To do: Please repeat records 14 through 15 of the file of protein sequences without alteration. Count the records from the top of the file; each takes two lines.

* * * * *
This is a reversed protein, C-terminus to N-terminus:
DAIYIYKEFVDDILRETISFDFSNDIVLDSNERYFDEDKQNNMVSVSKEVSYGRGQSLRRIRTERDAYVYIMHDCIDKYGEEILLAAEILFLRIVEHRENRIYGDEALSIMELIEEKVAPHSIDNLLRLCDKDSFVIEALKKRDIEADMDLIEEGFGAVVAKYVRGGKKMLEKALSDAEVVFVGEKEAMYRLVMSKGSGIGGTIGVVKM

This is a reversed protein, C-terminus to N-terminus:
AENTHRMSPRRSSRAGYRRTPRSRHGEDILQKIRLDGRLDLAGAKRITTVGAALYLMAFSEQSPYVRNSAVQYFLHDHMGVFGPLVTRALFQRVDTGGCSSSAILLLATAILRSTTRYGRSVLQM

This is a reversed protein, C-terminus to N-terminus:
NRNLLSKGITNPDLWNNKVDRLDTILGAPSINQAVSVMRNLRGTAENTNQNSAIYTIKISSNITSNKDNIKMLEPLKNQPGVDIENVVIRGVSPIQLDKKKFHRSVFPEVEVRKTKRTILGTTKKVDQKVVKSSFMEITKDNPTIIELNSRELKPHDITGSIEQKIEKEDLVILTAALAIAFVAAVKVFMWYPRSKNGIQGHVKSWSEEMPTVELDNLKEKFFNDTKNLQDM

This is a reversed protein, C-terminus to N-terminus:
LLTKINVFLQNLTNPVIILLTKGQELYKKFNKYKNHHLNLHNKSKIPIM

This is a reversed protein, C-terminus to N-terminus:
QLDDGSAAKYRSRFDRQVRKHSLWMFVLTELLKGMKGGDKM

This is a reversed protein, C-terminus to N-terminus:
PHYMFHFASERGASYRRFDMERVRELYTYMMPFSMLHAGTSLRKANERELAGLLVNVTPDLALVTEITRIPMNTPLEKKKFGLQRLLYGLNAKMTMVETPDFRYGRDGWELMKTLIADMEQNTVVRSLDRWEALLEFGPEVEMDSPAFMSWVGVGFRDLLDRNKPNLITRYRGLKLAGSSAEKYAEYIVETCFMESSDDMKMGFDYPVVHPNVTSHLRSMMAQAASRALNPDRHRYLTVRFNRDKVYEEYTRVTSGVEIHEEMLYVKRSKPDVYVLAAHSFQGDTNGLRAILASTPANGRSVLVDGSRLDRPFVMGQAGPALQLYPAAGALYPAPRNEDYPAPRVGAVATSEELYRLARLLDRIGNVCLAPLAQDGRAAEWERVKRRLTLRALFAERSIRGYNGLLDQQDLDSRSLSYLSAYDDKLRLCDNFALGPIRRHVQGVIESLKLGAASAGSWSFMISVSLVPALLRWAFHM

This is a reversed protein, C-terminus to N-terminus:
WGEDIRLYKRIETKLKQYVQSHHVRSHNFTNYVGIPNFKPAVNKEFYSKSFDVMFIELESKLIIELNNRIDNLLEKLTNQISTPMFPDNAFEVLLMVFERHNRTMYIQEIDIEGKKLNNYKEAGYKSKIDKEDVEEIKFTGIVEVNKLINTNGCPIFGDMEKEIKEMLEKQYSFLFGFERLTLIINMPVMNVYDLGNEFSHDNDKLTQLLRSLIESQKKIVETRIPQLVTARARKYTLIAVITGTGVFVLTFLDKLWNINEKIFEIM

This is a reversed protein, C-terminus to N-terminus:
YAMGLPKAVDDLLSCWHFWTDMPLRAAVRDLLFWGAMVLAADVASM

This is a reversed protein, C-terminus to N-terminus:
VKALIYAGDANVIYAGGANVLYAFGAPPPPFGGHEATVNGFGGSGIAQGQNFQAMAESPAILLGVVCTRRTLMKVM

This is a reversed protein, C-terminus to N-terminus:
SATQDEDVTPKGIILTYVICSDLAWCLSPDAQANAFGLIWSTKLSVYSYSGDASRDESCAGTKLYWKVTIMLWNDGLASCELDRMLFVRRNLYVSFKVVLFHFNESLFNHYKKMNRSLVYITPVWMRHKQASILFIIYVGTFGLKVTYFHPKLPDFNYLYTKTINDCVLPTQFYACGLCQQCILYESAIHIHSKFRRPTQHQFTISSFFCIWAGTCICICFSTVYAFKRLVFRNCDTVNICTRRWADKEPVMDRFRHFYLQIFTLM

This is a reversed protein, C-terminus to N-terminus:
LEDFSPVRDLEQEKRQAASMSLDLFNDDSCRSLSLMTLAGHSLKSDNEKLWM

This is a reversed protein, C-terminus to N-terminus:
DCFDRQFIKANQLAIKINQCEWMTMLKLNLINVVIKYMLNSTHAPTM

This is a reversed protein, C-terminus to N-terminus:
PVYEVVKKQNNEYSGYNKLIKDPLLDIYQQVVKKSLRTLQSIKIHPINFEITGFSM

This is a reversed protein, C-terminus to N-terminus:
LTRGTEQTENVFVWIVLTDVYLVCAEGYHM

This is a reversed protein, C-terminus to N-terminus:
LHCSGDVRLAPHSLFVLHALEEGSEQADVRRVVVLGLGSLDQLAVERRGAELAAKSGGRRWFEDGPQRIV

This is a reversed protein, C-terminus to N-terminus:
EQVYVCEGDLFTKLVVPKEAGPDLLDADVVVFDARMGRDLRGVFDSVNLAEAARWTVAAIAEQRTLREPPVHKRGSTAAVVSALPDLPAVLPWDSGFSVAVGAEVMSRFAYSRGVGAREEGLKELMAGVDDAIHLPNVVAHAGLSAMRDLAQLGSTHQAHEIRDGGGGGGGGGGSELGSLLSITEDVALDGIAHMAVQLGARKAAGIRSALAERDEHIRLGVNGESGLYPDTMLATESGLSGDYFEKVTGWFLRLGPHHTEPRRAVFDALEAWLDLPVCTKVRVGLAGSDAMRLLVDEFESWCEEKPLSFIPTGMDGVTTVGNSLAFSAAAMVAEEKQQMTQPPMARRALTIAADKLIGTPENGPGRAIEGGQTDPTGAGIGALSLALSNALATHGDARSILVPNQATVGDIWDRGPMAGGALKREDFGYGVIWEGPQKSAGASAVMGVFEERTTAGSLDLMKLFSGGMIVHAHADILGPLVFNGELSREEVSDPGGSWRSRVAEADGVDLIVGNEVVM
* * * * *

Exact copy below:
This is a reversed protein, C-terminus to N-terminus:
LTRGTEQTENVFVWIVLTDVYLVCAEGYHM

This is a reversed protein, C-terminus to N-terminus:
LHCSGDVRLAPHSLFVLHALEEGSEQADVRRVVVLGLGSLDQLAVERRGAELAAKSGGRRWFEDGPQRIV